March 12th, 2011 at 09:48am
On Thursday I went to Shepparton to see The Adjustment Bureau which seemed to have the most appealing plot of the current crop of movies screening at cinemas (I’ll wait for the DVD release of The King’s Speech…it’s not my cinema-going cup of tea) and I’m pleased to say that I wasn’t disappointed.
Matt Damon stars as a New York Congressman whose life is turned upside down when, after losing a Senate election and taking a job in private industries, an error, not of his own doing, brings him face-to-face with the agents of fate known as The Adjustment Bureau who are in the middle of “adjusting” the people he works with.
This, combined with a chance meeting with the love of his life, places him in direct conflict with the agents of fate, and in a battle for the right to his own free will…a battle which could see him “reset” (code for “lobotomised”) at any moment.
The story is surprisingly palatable given the many directions in which it could have been taken…and for people like me who are a tad paranoid and conspiratorial at the best of times, it’s interesting to see someone else’s take on the idea of secret forces controlling our lives. Thankfully this isn’t another “the government is controlling you” movie, and without giving anything away, is something much more imaginative and believable.
The story progresses at a nice pace and the backstory for the plot is surprisingly well thought out for this genre of movie. In fact, the only real criticism I have of the movie is that the ending seemed a tad abrupt, and I got the impression that a few scenes in the back half of the movie were deleted which may have provided a bit more detail and made the end seem slightly more complete.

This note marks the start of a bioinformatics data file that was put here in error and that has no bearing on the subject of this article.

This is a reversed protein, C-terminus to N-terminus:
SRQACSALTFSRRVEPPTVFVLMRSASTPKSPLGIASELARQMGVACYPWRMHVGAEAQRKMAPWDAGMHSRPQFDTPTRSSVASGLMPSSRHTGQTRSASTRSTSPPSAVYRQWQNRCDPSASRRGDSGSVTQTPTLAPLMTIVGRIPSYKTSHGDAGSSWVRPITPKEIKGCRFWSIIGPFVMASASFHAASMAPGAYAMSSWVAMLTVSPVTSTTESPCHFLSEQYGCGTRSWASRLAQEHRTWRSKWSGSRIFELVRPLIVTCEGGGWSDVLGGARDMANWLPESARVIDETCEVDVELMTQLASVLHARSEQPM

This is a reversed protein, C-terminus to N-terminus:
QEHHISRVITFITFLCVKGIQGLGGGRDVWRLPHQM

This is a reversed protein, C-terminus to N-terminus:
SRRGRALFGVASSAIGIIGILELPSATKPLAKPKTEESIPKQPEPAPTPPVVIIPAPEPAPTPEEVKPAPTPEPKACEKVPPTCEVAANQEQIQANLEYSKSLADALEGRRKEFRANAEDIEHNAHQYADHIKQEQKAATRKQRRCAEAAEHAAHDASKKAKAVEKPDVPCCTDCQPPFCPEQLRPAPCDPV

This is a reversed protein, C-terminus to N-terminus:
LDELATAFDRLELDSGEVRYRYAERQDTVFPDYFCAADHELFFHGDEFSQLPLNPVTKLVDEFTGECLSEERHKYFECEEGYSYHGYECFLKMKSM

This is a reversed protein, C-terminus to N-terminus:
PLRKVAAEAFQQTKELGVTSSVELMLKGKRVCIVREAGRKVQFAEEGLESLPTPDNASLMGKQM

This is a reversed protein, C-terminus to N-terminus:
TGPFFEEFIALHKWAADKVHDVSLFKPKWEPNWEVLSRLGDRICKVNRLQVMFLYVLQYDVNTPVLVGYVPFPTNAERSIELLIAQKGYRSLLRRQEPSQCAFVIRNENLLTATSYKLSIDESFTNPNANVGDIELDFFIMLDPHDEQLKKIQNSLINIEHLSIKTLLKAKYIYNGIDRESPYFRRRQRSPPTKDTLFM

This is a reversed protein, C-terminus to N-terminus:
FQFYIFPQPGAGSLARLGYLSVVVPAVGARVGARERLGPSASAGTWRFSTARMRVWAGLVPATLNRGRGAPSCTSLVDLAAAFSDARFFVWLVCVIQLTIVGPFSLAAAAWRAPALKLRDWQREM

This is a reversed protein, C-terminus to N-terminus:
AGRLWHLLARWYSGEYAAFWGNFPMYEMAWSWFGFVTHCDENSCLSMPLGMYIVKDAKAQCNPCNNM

That said, an extra ten or twenty minutes of the movie may very well have been more than the plot could sustain.
The casting was a credit to the movie and contributed greatly to the telling of the story. I’m a great believer that big name stars can be just as much of a distraction as a drawcard to movies, and this was the sort of movie which couldn’t afford many distractions. The lack of particularly big names (Matt Damon excluded, hey, you need at least one big name to get people through the door, and Matt did a great job) helped to keep me engaged in the story, and for the most part the casting seemed to match the characters nicely.
Emily Blunt was brilliant in her role and probably completed the movie. Her character was crucial to the success of the story and the film, and so of all of the cast, I think she was the best pick. Also welcome was Anthony Ruivivar (Carlos from Third Watch) appearing as an agent of The Adjustment Bureau.
MSNBC, the least credible and lowest rating of the cable news networks in the US, was mentioned a bit too often, and their panel discussion scene was just as painful as the station itself. A few less references would have been nice. That said, the news scenes were necessary for the plotline and the movie did make use of some other news outlets, so I’ll let the overuse of MSNBC pass seeing as this was an NBC Universal production, and the MSNBC studios are probably easier for them to access than the more credible news networks.
All in all, it’s not the most serious of movies (if you read the advertised synopsis and thought it was a very serious movie, then you’re going to need to learn to read again…I sure hope that nobody is going to this thing looking for a serious movie), but it is very engaging and quite believable, and above all, interesting and entertaining. I’d recommend watching it, and I look forward to owning it on DVD.
Four stars from me.
Entry Filed under: Samuel's Editorials